IBM today
announced a research collaboration that will help NASA scientists
analyze tele-robotic data during the 2003 Mars Exploration Rover (MER)

Inspired by a project called “BlueBoard” created at IBM’s Almaden
Research Center in San Jose, Calif., NASA is developing “MERBoards” to
allow mission scientists and engineers to display, capture, annotate
and share information via large interactive displays. The software
that facilitates this collaboration operates on a large standalone
plasma display with a resistive touch screen and also runs in a user’s
personal computing environment. The board includes a PC with a web
browser and custom workspace application for data and file sharing.

“Given the enormous amount of training and specialization already
required for the participants in the rover missions, we needed an
interactive collaboration tool that the rover teams could easily use
after only 10 minutes of training,” said Jay Trimble, a scientist at
the NASA Ames Research Center in California’s Silicon Valley. “This
work at IBM Research on collaboration via interactive displays
provided us with the design inspiration that led to our proposal for
the MERboard as a mission enhancement.”

Incorporating IBM’s design and extending it for the domain of Mars
Surface Operations, the MERBoards will provide the capability to view
data, share it on multiple displays in different locations, sketch and
make annotations, and distribute that data to individual team members
and groups. It will also enable scientists and engineers to support
the team’s work-practice of developing scientific hypotheses and
related rover activity and observation requests.

Developed at Ames for NASA’s Jet Propulsion Laboratory (JPL) in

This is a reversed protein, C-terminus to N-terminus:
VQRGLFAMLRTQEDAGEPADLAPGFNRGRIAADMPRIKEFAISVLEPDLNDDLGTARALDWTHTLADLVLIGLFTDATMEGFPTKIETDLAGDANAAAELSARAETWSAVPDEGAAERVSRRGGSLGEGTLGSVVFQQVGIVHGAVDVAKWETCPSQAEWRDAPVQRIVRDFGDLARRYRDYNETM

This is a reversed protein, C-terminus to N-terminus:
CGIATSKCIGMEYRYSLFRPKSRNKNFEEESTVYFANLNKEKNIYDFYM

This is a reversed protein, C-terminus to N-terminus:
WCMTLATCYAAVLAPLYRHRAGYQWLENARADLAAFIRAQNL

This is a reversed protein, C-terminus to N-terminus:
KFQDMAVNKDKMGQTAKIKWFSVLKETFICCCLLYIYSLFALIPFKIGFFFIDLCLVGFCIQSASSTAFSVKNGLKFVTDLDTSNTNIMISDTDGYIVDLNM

Pasadena, Calif., the MERBoard functionality was based on observations
of JPL’s mission operations team conducting rover field tests. JPL
manages the Mars Exploration Rover mission. The MERBoards will enhance
mission operations processes by providing a new tool to support the
collaborative process — one that works with JPL’s mission software

“The goal of our BlueBoard project is to increase productivity by
integrating simple and easy-to-grasp functions that support fast
encounters and spontaneous meetings,” said Daniel Russell, senior
manager of the User Sciences and Experience Research group at IBM’s
Almaden Research Center. “This work with NASA Ames is supplementing
our own user research and providing us with valuable insight into
user-centered design and the BlueBoard project.”

The collaboration was announced today at IBM’s sixth annual Make
IT Easy conference, which is being held June 3-6 at IBM’s Almaden
Research Center. The conference includes workshops, tutorials,
presentations, papers and exhibits on simplicity and ease of use in

For more information about the conference, please visit:

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